Focus in on that for a moment: The Federal Bureau of Investigation under the Obama administration sought to launch an investigation of the rival party’s presidential campaign in order to spy on it under powers reserved for national-security purposes. (FISA stands for Foreign Intelligence Surveillance Act.) In order to activate those powers, the FBI had to go to a federal court for permission, which it did — with falsified documents in hand. If the FBI attorney who altered that document avoids seeing the inside of a federal prison cell, it will be a grave disservice to justice.

    What makes this even worse is not that there was no good reason to be suspicious of the relationships between Trump’s circle and the Russians but that there was. In that sense, Obama’s investigation of the Trump campaign is a mirror image of Trump’s efforts to strong-arm the Ukrainians into investigating Hunter Biden: The underlying issue was very much worth looking into, and that makes the fact that the process was distorted by petty, corrupt opportunism even more offensive. Trump & Co. may be as crooked as a barrel of snakes, but that does not mean that those who investigated them weren’t crooked, too. Nor does it absolve the FBI and the Obama administration from their wrongdoing.

    This seems obvious to me as well, but good luck cutting through the MSM fog.

  • Apparently nobody at Wired magazine is in charge of saying "wait a minute". Because the headline on this Garrett M. Graff article/screed is: Fox News Is Now a Threat to National Security.

    Monday’s split-screen drama, as the House Judiciary Committee weighed impeachment charges against President Trump and as the Justice Department’s inspector general released a 476-page report on the FBI’s handling of its 2016 investigation into Trump’s campaign, made one truth of the modern world inescapable: The lies and obfuscations forwarded ad infinitum on Fox News pose a dangerous threat to the national security of the United States.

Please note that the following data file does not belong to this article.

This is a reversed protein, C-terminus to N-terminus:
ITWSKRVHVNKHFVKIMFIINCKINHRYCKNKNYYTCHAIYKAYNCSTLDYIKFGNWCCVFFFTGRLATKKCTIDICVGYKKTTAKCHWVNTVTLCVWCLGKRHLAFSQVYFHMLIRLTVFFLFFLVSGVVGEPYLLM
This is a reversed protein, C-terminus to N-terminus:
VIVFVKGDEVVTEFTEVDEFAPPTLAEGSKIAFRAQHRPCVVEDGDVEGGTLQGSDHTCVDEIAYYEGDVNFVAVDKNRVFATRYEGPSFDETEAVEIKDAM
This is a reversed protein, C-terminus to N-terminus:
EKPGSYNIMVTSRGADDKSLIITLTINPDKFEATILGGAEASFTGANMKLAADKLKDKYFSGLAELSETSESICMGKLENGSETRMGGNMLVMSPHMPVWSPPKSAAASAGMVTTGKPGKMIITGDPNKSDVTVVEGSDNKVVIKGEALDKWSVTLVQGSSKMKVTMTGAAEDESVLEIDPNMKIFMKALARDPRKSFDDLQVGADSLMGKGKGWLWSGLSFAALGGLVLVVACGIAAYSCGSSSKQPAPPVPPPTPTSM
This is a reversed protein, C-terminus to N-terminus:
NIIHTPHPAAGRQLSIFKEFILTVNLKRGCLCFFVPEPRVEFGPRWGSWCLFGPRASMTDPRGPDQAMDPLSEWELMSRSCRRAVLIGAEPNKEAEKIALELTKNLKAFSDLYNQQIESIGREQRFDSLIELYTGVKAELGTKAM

The funny part is that later in the article Garrett complains about "overheated and bombastic rhetoric".

  • And guess who's on this list of The 10 States With The Most Millionaires compiled by a site called "The Richest"? Coming in at a solid seventh place:

    New Hampshire's motto is "Live Free, Or Die". And it means it. In 1776, it was the first of the American Colonies to establish a government independent of the British Crown. It's an old-money kind of place. Millionaires make up almost 8 percent of the total population, thanks to a number of federal agencies, together with law firms and agencies that advise them. Then there is the booming tourist trade.

    Is having that many millionaires a good thing? Well, for the rich yes. But for the average man or woman on the street, it simply means a higher cost of living.

    Hm. That "thanks to a number of federal agencies" doesn't seem right to me, but let's see…

    This USA Today article ranks states by the percentage of population working for "the government". NH is in 45th place, "only" 13.2% of workforce considered government workers.

    But that includes state/local employees, apparently. This site has a table that ranks "States Most Dependent on the Federal Government". NH ranks #36 on its score (based on a few measures); they say the fraction of our workforce employed by the Feds is 2.1%.

    So I'd rank the "Richest" commentary as "uninformed garbage."

Last Modified 2019-12-13 3:35 AM EST